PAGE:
When I was a child I was told an apple a day kept the doctor away. The point being that it was part of a regime, including not panicking about getting mud in a cut, that would lead to good health in later life. Now in her wisdom EU Commissioner, Margrethe Vestager, wants us to take a bite out of Apple, just as they say, it says on the symbol. In a row about what she considers our failure to gather sufficient tax in a timely fashion, she has referred the matter to the European Courts. I am appalled by this and was delighted to see the Minister for Agriculture call the move “vindictive”.
Now, this is a matter of huge importance for this State so let me let loose on what I think is going on here. For starters Commissioner Vestager is said to be eyeing the claret-loving President of the Commission, Jean-Claude Juncker’s job. What better way to impress Europe’s big beasts, France and Germany, than screwing the Irish on their highly competitive tax regime. The President of France, a man who likes to spend as much on make-up as Bertie Ahern did, wants to harmonise corporate tax rates across the EU. He also wants a European Minister for Finance. Believe me folks, this former banker is not on our side.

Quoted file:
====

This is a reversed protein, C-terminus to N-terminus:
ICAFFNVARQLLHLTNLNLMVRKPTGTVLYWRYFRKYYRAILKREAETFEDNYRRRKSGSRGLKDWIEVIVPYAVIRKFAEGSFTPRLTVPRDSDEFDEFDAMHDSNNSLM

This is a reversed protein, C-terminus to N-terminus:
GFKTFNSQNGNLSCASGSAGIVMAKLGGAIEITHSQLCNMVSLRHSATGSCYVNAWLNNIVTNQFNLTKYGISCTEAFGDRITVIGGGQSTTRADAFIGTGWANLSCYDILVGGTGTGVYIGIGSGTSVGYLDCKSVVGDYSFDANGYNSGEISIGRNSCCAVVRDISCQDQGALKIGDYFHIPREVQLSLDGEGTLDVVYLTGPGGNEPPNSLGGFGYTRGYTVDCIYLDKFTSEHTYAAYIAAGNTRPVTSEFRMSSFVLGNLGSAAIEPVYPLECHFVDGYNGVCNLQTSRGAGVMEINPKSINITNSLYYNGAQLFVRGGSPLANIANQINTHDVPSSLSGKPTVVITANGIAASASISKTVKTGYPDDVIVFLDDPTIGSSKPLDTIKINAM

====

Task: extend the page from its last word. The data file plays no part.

This brings us to the heart of the matter. As an island nation on the edge of Europe, we have had to be highly innovative in our industrial strategy. A friendly tax regime has helped many multinationals to our shores, generating thousands of jobs. In the case of Apple, they are currently estimated to be spending €850 million in East Galway, an area crying out for investment on this scale. Now it can be said that the contribution in tax by the multinationals needs to be reviewed and I find it hard to disagree with that, but how it is to be addressed is our decision alone, and not a matter to be dictated by those at the heart of Europe who in recent times have shown scant regard for Ireland’s interests.
Do not forget how we got screwed over the banks. We bailed out the French and the German banks and got damn all thanks for it. Jean-Claude Trichet, former head of the European Central Bank, appeared in Dublin like a Consul from Ancient Rome and refused to come before the Oireachtas to explain himself. We are still paying for his actions.
We are trying to be good Europeans. Fair enough, but we are not lapdogs. We are in the process of losing our closest ally in the EU, the United Kingdom. In fairness to the Brits there are reasons they voted to leave and one of the key issues was sovereignty . Mark my words, there are perilous times ahead and there is no room for vindictiveness.